Please click here to read critical introductory material in Hiking & Backpacking Leadership Part I – Outdoor Risk Management including how to Engage the Frontal Cortex, recognize the difference between Perceived & Actual Risk, and mitigating the Eight Great Outdoor Hazards. These articles are designed to help the outdoor leaders cut the chaff, and start guiding students and clients with a solid foundation of knowledge.
If you would like intensive, hands-on training to become a highly effective outdoor leader, join us in mid June for our annual OUTDOOR LEADERSHIP TRAINING EXPEDITION: Backpacking into Wolf Country course or stay all . . . → Read More: Hiking & Backpacking Leadership Part II – Trip Preparation plus Wilderness Emergency Response Protocol
The American Camping Association slogan says “camp gives kids a world of good” and it’s so true. Good camps expose children to a safe, uplifting world of diversity, challenge, fun and success.
Nowadays, there are specialized camps for every interest. But no matter the camp, it should include experiences rarely encountered in traditional schools which have moved away from holistic learning. The arts, for instance, are less available due to budget limitations.
Group of day campers doing the edible seaweed challenge.
Camp should always be a holistic learning environment, where lessons of life, sports, technology, the arts and outdoor . . . → Read More: CAMP IS KEY – Why Summer Camp Is Critical For Childhood Development
Truths & Myths • Facts & Common Sense • Practicalities & Fantasies
So many people argue about climate change: whether it is happening, what is causing it, what to do about it, and how to deal with it. Even professional advocates of reducing atmospheric greenhouse gasses sometimes only have a simplistic understanding of the greenhouse process, and that elementary-level understanding can undermine their own advocacy.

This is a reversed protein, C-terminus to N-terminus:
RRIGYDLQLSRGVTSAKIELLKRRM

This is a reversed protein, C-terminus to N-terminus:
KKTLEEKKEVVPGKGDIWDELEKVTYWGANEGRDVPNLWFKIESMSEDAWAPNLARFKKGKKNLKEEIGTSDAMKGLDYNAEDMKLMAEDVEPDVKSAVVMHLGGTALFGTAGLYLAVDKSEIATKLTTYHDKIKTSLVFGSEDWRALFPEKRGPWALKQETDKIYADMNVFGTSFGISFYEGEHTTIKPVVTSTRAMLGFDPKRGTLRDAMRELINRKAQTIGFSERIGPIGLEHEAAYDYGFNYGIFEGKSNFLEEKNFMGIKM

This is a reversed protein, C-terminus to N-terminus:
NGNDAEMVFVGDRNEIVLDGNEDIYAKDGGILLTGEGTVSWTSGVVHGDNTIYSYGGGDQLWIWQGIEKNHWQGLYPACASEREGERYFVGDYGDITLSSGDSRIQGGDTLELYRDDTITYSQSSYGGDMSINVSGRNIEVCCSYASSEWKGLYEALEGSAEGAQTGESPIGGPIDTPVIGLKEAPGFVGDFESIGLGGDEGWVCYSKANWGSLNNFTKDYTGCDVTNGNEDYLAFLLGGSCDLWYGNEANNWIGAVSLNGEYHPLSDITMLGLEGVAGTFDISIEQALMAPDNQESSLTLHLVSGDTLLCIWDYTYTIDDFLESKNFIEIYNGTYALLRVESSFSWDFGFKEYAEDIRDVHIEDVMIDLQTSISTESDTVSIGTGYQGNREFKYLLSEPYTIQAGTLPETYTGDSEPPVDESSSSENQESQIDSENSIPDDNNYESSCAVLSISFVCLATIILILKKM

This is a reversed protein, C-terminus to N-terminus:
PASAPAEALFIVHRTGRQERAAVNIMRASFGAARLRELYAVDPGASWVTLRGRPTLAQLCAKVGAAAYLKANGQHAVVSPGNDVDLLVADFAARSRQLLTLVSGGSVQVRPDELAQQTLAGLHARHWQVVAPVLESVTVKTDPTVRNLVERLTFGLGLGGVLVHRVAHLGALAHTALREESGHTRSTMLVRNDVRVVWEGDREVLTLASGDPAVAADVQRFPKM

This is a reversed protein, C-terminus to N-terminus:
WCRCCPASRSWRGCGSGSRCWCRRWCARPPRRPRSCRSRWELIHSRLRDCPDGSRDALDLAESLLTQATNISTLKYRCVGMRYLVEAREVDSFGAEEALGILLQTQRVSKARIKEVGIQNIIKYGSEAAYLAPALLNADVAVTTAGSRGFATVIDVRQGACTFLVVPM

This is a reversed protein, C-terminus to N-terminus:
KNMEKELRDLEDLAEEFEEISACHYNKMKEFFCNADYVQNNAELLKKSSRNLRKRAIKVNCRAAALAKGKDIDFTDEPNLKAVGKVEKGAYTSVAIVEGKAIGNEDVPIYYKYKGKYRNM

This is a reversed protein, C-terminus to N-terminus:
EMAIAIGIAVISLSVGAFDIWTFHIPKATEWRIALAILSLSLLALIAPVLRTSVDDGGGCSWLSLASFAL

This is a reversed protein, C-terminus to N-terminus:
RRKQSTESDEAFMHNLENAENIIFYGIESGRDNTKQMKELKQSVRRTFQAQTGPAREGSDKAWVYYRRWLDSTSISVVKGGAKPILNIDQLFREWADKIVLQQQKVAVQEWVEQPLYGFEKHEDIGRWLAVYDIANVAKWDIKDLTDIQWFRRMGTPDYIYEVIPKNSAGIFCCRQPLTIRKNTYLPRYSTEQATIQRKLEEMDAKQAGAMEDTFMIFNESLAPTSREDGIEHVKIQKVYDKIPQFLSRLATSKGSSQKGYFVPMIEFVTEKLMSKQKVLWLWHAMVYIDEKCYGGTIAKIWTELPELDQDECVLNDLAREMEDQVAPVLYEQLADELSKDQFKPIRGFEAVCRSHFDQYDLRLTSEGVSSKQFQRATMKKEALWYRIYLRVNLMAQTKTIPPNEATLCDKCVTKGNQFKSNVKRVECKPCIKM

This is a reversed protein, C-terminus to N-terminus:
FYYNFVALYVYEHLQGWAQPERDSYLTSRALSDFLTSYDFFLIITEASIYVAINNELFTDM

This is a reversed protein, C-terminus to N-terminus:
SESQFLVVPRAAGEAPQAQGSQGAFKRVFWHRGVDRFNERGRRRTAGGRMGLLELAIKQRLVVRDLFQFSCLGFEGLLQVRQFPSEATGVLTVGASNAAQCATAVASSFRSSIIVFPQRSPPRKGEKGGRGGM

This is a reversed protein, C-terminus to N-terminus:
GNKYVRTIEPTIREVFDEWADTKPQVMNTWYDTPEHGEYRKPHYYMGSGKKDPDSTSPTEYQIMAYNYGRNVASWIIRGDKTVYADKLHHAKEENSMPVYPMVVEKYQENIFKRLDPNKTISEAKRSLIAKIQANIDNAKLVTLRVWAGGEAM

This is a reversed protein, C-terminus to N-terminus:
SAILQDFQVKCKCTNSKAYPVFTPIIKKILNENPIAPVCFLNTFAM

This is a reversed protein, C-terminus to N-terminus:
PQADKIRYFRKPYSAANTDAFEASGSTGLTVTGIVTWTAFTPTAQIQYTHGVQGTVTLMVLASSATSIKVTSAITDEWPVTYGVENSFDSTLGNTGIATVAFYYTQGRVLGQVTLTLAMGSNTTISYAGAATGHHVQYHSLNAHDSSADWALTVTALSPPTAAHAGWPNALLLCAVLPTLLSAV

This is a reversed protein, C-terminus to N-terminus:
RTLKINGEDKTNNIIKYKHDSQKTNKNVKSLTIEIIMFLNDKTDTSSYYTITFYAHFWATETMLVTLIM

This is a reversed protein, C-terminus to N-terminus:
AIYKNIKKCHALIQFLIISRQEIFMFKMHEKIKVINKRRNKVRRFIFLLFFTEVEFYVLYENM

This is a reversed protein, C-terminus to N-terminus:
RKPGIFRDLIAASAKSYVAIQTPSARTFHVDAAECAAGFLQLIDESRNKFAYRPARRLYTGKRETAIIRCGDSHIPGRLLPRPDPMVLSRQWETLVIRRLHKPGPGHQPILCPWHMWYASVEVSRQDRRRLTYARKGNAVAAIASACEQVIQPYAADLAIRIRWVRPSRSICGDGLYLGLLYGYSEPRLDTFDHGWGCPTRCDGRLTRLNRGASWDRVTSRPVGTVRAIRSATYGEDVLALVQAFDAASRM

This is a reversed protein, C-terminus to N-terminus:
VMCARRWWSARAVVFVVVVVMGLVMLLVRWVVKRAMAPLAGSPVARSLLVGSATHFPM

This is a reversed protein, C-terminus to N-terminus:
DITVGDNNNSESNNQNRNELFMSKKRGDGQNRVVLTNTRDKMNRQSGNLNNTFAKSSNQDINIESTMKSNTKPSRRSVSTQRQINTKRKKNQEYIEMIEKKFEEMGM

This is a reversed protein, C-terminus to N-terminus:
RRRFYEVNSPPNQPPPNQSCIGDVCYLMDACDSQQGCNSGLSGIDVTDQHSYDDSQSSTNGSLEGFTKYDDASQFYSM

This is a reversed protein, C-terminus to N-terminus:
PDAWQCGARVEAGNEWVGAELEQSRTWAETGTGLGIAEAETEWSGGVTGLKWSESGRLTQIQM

For instance, advocates often say “plant trees” to address climate change, and that works for those of us who were already environmentalists. But if advocates explained the amazing process by which all plants take greenhouse-producing . . . → Read More: A Teacher’s Guide to Carbon & Climate Change
I was hurriedly descending the lowest slopes of Mt. Baker, through a giant old-growth forest, trying to reach the road before nightfall. My ride was waiting there, and I could see my friend in her car, just below me through a break in the trees. The trail continued at a gradual angle 1/4 mile sideways before switching-back to the parking area.
I was young, so even though going off-trail would create erosion, my young mind thought that cutting downslope was an acceptable choice since someone was waiting for me. Wrong. In the dim light, I scrambled over fallen trees . . . → Read More: The Tenets of Herbal Medicine: Guidelines & Rules for Health, Safety & Success
Article written by Dr. Thomas P. Chisholm, Col., USA, Ret.
Identifying tracks of wild animals is easiest in new snow when the temperature is moderate on a sunny day. March is often the best month when the snow is deep and the weather is warmer. Tracking on skis is pleasant but snowshoes are best when the brush is thick under the trees and the balsams are dense. Both are good exercise, burn calories rapidly and the thrill of identifying a bobcat or a fox is an adventure.
Finding the large prints of an elusive wolf that end with at the . . . → Read More: Who’s Afraid of the Big, Bad Wisconsin Wolf?
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